And Rhodes’ follow-up behavior of doing it again was completely unneeded. It’s something to wreck people at, say, Bristol Motor Speedway. But NASCAR has rules regarding who can drive on intermediates for a reason, and it’s to prevent behavior like that. NASCAR should have given Rhodes a points penalty this week instead of sitting on its hands, because there’s a chance now of a firecracker going off at Martinsville Speedway this weekend.

Who will advance in the Cup Series race at Martinsville Speedway?

Kyle Busch’s victory at Texas, holding off Martin Truex Jr., has created a fairly interesting dynamic entering this weekend’s Cup race at Martinsville.

While Joey Logano waits on the final three to be decided, the current final three are all fairly comfortable. Two are recent Martinsville winners and the third is Harvick, who has been dominant this entire season.

Kurt Busch is officially in a must-win scenario. There is no mathematical way for him to compete for a championship at Phoenix Raceway without winning at Martinsville first. Truex could mathematically advance on points, but it isn’t very likely, being 36 points out. The Hendrick Motorsports duo of Alex Bowman and Chase Elliott are both 25 points out of the final three, so really the most obvious path for any of these four to compete for a championship is to win.

Harvick maintains a 42-point cushion on Bowman/Elliott, while Hamlin has a 27-point edge and Brad Keselowski a 25-point lead. If any of those four win, however, those cushions go away; Harvick would have 17 points over Keselowski for the final spot, while Hamlin would have just two points between himself and the Team Penske driver.

I might be a little bit hopeful for an exciting battle, but I think Elliott beats Truex to win this race, in large part thanks to the edge Hendrick has in its road course program, which usually translates to success at Martinsville. Harvick and Keselowski would be the two drivers advancing; this No. 11 team has struggled with consistency since the playoffs have started, and while Hamlin is very good at his home track, it’s hard to go with him due to that uncertainty.

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About Michael Finley

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Michael has watched NASCAR for 15 years and began covering the sport five years ago. He is a graduate of Salisbury University and a proud member of the National Motorsports Press Association (NMPA).

8 comments

  1. Avatar

    State of NA$CAR? Confusion at how to fix what they screwed up trying to fix what wasn’t broke.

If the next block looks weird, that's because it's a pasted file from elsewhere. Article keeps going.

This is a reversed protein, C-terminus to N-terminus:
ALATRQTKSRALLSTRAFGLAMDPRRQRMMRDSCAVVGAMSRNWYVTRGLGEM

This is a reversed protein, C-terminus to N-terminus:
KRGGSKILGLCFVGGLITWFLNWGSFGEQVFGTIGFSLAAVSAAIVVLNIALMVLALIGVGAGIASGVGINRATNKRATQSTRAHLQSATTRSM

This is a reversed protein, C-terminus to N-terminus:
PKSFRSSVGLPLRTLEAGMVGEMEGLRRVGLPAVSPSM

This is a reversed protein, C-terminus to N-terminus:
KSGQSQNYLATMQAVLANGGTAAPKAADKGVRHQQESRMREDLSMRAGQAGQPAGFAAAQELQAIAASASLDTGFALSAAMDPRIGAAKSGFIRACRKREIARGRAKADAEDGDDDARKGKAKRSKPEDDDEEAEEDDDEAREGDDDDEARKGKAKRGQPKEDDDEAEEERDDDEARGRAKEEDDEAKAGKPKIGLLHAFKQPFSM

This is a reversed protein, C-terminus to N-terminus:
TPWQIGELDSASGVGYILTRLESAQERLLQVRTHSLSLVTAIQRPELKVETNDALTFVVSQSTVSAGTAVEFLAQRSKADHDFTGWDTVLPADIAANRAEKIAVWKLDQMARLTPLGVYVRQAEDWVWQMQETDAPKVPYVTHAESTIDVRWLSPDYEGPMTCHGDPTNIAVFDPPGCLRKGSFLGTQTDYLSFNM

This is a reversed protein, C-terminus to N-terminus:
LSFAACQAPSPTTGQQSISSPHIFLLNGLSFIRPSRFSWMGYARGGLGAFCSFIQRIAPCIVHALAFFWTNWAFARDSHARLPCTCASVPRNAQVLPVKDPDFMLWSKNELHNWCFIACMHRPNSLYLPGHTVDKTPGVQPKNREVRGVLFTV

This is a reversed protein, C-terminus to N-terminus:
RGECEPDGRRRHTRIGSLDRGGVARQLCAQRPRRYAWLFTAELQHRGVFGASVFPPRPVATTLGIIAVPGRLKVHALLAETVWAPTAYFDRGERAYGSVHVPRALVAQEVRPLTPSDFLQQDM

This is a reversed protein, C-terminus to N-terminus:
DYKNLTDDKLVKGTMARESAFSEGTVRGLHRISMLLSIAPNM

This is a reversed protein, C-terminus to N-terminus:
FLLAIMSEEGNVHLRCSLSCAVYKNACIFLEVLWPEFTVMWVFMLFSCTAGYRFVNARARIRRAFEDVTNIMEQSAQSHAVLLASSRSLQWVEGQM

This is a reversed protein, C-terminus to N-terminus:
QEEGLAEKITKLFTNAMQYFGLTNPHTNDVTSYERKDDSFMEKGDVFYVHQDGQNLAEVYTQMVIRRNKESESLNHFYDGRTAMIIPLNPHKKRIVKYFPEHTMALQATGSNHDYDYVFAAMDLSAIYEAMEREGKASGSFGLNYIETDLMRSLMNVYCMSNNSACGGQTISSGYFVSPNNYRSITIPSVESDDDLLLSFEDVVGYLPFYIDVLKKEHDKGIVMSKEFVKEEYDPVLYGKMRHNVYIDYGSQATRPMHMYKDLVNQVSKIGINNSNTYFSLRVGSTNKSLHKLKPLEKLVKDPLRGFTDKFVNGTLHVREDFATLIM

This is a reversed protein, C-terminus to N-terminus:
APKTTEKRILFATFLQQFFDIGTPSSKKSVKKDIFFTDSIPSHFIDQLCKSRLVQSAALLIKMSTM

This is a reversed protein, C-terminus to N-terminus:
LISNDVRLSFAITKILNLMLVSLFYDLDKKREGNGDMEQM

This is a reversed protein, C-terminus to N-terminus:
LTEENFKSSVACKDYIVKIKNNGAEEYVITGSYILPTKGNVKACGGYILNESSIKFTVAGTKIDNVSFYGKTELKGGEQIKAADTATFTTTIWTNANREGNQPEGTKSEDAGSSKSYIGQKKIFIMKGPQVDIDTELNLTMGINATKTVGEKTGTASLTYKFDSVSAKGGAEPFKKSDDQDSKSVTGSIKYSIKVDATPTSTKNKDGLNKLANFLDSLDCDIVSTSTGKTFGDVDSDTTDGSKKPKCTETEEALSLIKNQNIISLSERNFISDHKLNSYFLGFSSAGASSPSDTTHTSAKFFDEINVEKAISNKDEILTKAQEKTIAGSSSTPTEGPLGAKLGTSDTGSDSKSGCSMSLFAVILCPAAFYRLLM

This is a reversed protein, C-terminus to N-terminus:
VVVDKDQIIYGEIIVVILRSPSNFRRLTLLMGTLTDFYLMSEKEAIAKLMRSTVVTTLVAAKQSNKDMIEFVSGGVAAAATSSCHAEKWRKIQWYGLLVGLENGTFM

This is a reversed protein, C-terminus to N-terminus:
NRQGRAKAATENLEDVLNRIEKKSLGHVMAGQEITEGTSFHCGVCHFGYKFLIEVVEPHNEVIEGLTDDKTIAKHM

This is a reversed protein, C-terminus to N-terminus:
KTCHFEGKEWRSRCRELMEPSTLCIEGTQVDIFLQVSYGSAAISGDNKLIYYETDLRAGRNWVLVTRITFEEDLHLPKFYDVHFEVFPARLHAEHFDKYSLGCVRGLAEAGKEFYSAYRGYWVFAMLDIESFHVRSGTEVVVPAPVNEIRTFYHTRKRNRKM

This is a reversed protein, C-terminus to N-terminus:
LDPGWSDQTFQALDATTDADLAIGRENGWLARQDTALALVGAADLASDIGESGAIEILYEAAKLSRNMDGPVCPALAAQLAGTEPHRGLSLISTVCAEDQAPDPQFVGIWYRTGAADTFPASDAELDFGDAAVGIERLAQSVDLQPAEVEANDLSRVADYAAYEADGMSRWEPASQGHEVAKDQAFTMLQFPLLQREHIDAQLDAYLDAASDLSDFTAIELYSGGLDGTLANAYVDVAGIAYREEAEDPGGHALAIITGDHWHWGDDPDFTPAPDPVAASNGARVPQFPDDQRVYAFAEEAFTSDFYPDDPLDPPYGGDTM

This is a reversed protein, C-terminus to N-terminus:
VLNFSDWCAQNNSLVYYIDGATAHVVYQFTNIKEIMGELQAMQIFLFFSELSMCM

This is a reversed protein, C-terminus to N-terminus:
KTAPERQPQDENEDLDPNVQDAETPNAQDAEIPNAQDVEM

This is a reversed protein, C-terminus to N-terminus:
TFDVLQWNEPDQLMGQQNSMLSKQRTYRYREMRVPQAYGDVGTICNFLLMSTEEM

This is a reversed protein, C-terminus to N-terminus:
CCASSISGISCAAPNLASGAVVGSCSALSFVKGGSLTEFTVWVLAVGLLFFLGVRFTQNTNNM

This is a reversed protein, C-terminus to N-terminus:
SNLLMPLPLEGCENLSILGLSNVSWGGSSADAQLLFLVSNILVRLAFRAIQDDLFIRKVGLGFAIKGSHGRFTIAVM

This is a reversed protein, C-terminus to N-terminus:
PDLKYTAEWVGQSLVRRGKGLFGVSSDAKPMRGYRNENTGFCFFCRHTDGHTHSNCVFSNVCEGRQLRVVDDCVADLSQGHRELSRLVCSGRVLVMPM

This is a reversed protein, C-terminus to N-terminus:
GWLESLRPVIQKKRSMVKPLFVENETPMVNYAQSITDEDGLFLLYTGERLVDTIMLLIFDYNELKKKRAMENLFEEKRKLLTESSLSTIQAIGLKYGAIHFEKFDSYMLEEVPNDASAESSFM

2. Avatar

    Well, they now have their token Black and token racist, so we’ll see how that shakes out among the fans. All that’s missing is their token female and I’m sure they will rush the next Princess Sparkle Pony up through the ranks.

  3. Avatar

    Making the tv ratings sound good is a crock of crap. The ratings have been sinking for how many years now? The ratings dropped after the Wallace fiasco. The play off races have had the lowest ratings in years. Read the reports. This sport has lost 60% of its fan base in the last ten years. The ratings should have gone up when they had no competition from other sports and fans not being able attend in person. They didn’t. So using competition from other sports now as an excuse is bs.
    Mike Jordan is not going to save the sport. Fans don’t like the stages or the play offs..They have catered to the tv networks and attempted to make it a tv sport. It hasn’t worked.

  4. Avatar

    NASCAR needs to get credit for finding a way to get the entire race season in this year, even given the shutdown during the pandemic. Fox Sports and NBCSN deserve kudos for also making adjustments to accommodate the rescheduled racing.

    However, the pandemic led to Bob Leavine to leave the sport, which is sad because he was a good owner. And while performance issues certainly were at play, Germain Racing’s departure was hastened by the pandemic, too.

    Will the situation be the same in 2021? Probably, since progress on a vaccine has been difficult. With severely limited fan attendance, I wonder if some more tracks will be following Kentucky and Chicagoland off the schedule? The track owners are not bottomless pits of money.

  5. Avatar

    Great article, though I disagree about the TV ratings. NASCAR was the only sport to actually complete their whole season schedule and even despite poor mid-week ratings, a lot of people had nothing else to watch for quite some time. So, they tuned in to NASCAR as the only sort of sports entertainment on television. The playoff ratings are down due to weather and the usual stale corps of playoff contenders rising to the top. Next year, I look to Blaney, Elliott and Bowman to be among then after the round of eight.

  6. Avatar

    Not sure that kudos are due to Nascar for getting in a full season. IMHO that was a move to salvage the TV contract, no more no less.
    I think the reality is that it is a business to business enterprise now. No longer driven by needing to keep the stands full, although that would be nice. Particularly if they buy the products from the Nascar owned concession company.
    But no matter the show will go on and we will love it.